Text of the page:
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Aviation Survival Technician

Related Civilian Jobs: 

  • Commercial Aircraft Life Support Equipment Technician
  • Aircraft Ground Handler
  • Parachute Rigging and Repair
  • Emergency Medical Technician
  • Land and Water Survival Instructor
  • Aviation Maintenance Instructor
  • Aircraft Mechanic
  • Supply Technician
  • Quality Assurance Inspector

Helicopter Rescue Swimmer Capabilities:

The RS must have the mental capacity, flexibility, mobility, strength, power, agility, endurance, and equipment to function for at least 30 minutes in heavy seas, on unstable platforms, on rugged terrain during severe adverse weather conditions. The RS must also possess Emergency Medical Technician (EMT) skills in order to provide basic pre-hospital life support for the rescued individual(s).

In addition, the RS shall have the survival training, knowledge, understanding, and experience to survive at sea or on land if left onscene for greater than 24 hours.

The RS shall have the ability to safely and effectively extricate survivors from roof tops, fully understand the hazards and how to negotiate flood and swift water, and understand and utilize high angle ropes rescue techniques.

Trained to operate in a variety of maritime environments, ASTs are highly conditioned rescue and survival experts, as well as highly capable aviation life support equipment technicians. While serving as Helicopter Rescue Swimmers, ASTs may find themselves deployed into a myriad of challenging scenarios ranging from hurricanes and cliff rescues to emergency medical evacuations from ships at sea. Whether in Hawaii, Alaska, Puerto Rico, or any of the many Coast Guard Air Stations within the continental United States, ASTs train year-round to prepare mentally and physically for the challenges they may face as Helicopter Rescue Swimmers.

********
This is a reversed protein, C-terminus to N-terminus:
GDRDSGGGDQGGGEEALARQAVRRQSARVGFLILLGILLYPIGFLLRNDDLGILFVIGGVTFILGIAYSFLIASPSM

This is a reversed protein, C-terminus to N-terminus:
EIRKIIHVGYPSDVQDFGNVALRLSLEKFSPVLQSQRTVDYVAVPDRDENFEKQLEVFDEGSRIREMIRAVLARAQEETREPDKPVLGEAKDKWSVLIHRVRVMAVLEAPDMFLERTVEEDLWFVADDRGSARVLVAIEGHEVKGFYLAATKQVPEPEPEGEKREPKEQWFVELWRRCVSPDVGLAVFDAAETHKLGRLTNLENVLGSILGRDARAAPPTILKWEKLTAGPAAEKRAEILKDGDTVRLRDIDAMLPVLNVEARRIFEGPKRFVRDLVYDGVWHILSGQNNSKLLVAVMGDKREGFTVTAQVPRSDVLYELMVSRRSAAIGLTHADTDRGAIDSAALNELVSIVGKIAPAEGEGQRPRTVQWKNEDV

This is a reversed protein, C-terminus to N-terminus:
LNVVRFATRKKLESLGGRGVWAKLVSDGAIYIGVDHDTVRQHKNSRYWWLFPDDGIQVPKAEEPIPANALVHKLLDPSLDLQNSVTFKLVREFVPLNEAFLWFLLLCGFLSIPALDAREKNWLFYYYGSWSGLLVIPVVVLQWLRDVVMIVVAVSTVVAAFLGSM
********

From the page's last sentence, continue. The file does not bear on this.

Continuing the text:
Equally important to their role as Helicopter Rescue Swimmers, ASTs are trained to inspect, service, maintain, troubleshoot, and repair: cargo aerial delivery systems, drag parachute systems, aircraft oxygen systems, helicopter emergency flotation systems, portable dewatering pumps, air/sea rescue kits, and special-purpose protective clothing. Further responsibilities include the storage and handling of aviation ordnance and pyrotechnic devices.

ASTs also facilitate survival training such as swim tests, land/sea survival lectures, and shallow water egress training. They can perform ground handling/servicing of aircraft, conduct routine aircraft inspections, and aviation administrative duties.

As a collateral responsibility, an AST may be expected to fill aircrew positions such as HC-130 Dropmaster or Loadmaster, Sensor Systems Operator, and Helicopter Basic Aircrewman.

Types of Collateral Duty:

ASTs are stationed at Coast Guard Air Stations throughout the United States and Puerto Rico.  ASTs may serve at large or small Air Stations servicing HC-130J (Hercules), HC-27 (Spartan), HC-144 (Ocean Sentry), HH-60T (Jayhawk), and MH-65D (Dolphin) aircraft.

Training Available:

The initial six-month AST 'A' school covers Helicopter Rescue Swimmer Procedures and Aviation Life Support Equipment (ALSE) fundamentals. 'A' school is followed by a seven-week EMT course. 

Advanced courses are Emergency Medical Technician, Advanced Helicopter Rescue School, Operational Fitness Training, and Survival instructor resident courses. 

Annex-X Program

If a member meets all the physical standards at the recruiter office and Cape May Training Center, they will be sent to a preferred unit so they have the ability to train in preparation for AST school.  Every AST candidate now receives an AST mentor to help guide them through the whole process and answer any questions they may have.  Every AST candidate now attends a one week "PREP" or preparatory class at ATTC about three months before school to give a glance on what school is about and they receive an assessment from the instructors on what they need to work on to be successful at AST school. 

Ask your recruiter about the Annex-X Program if interested in the AST rate!


All ASTs must be in superior physical shape with no chronic orthopedic problems, possess a high level of mental acuity and outstanding military bearing. Training is extremely stressful and is designed to identify those candidates who possess the physical and mental skills to handle the rigors of being a helicopter rescue swimmer. A high degree of confidence in, around, and underneath the water is required.  An aptitude for mechanics as well as school courses in algebra, geometry, and machinery are very helpful. Additionally, candidates must pass an aircrew-candidate physical and qualify for a "secret" security clearance. 

Further Reading: